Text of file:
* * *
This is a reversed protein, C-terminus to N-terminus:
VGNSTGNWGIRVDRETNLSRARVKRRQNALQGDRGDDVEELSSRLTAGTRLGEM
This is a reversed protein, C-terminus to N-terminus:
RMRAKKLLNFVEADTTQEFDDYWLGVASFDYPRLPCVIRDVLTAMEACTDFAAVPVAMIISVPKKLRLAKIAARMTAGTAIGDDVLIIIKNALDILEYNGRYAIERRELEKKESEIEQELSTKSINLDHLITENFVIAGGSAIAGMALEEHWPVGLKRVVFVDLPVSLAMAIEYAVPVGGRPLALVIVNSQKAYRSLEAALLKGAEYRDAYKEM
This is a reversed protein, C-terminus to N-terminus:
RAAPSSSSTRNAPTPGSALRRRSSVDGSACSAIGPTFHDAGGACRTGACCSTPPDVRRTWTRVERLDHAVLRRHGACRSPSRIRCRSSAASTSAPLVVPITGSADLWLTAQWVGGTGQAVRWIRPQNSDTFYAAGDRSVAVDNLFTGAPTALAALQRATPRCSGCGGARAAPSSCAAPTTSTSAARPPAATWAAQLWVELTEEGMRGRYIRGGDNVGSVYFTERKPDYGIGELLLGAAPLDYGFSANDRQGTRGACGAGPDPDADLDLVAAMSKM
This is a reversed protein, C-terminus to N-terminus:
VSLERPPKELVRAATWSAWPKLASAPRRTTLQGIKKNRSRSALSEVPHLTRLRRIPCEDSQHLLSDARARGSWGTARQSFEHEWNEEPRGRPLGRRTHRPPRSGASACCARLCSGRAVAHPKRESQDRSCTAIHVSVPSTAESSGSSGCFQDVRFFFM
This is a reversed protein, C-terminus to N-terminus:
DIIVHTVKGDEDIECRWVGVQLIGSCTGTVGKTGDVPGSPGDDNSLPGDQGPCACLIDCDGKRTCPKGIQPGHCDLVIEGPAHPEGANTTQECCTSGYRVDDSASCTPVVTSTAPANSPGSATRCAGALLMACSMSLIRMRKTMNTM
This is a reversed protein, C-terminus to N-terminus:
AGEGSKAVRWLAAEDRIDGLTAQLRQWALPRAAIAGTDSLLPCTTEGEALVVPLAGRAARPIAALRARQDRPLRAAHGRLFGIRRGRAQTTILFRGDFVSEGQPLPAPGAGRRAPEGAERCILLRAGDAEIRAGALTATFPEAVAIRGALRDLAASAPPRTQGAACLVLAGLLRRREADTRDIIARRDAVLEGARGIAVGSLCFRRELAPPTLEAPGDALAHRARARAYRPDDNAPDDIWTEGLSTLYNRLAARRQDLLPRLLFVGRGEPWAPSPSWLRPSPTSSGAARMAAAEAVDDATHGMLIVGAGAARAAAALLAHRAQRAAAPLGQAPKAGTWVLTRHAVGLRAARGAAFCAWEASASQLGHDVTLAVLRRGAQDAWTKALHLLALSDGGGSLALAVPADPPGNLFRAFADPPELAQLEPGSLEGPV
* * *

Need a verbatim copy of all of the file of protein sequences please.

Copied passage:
This is a reversed protein, C-terminus to N-terminus:
VGNSTGNWGIRVDRETNLSRARVKRRQNALQGDRGDDVEELSSRLTAGTRLGEM
This is a reversed protein, C-terminus to N-terminus:
RMRAKKLLNFVEADTTQEFDDYWLGVASFDYPRLPCVIRDVLTAMEACTDFAAVPVAMIISVPKKLRLAKIAARMTAGTAIGDDVLIIIKNALDILEYNGRYAIERRELEKKESEIEQELSTKSINLDHLITENFVIAGGSAIAGMALEEHWPVGLKRVVFVDLPVSLAMAIEYAVPVGGRPLALVIVNSQKAYRSLEAALLKGAEYRDAYKEM
This is a reversed protein, C-terminus to N-terminus:
RAAPSSSSTRNAPTPGSALRRRSSVDGSACSAIGPTFHDAGGACRTGACCSTPPDVRRTWTRVERLDHAVLRRHGACRSPSRIRCRSSAASTSAPLVVPITGSADLWLTAQWVGGTGQAVRWIRPQNSDTFYAAGDRSVAVDNLFTGAPTALAALQRATPRCSGCGGARAAPSSCAAPTTSTSAARPPAATWAAQLWVELTEEGMRGRYIRGGDNVGSVYFTERKPDYGIGELLLGAAPLDYGFSANDRQGTRGACGAGPDPDADLDLVAAMSKM
This is a reversed protein, C-terminus to N-terminus:
VSLERPPKELVRAATWSAWPKLASAPRRTTLQGIKKNRSRSALSEVPHLTRLRRIPCEDSQHLLSDARARGSWGTARQSFEHEWNEEPRGRPLGRRTHRPPRSGASACCARLCSGRAVAHPKRESQDRSCTAIHVSVPSTAESSGSSGCFQDVRFFFM
This is a reversed protein, C-terminus to N-terminus:
DIIVHTVKGDEDIECRWVGVQLIGSCTGTVGKTGDVPGSPGDDNSLPGDQGPCACLIDCDGKRTCPKGIQPGHCDLVIEGPAHPEGANTTQECCTSGYRVDDSASCTPVVTSTAPANSPGSATRCAGALLMACSMSLIRMRKTMNTM
This is a reversed protein, C-terminus to N-terminus:
AGEGSKAVRWLAAEDRIDGLTAQLRQWALPRAAIAGTDSLLPCTTEGEALVVPLAGRAARPIAALRARQDRPLRAAHGRLFGIRRGRAQTTILFRGDFVSEGQPLPAPGAGRRAPEGAERCILLRAGDAEIRAGALTATFPEAVAIRGALRDLAASAPPRTQGAACLVLAGLLRRREADTRDIIARRDAVLEGARGIAVGSLCFRRELAPPTLEAPGDALAHRARARAYRPDDNAPDDIWTEGLSTLYNRLAARRQDLLPRLLFVGRGEPWAPSPSWLRPSPTSSGAARMAAAEAVDDATHGMLIVGAGAARAAAALLAHRAQRAAAPLGQAPKAGTWVLTRHAVGLRAARGAAFCAWEASASQLGHDVTLAVLRRGAQDAWTKALHLLALSDGGGSLALAVPADPPGNLFRAFADPPELAQLEPGSLEGPV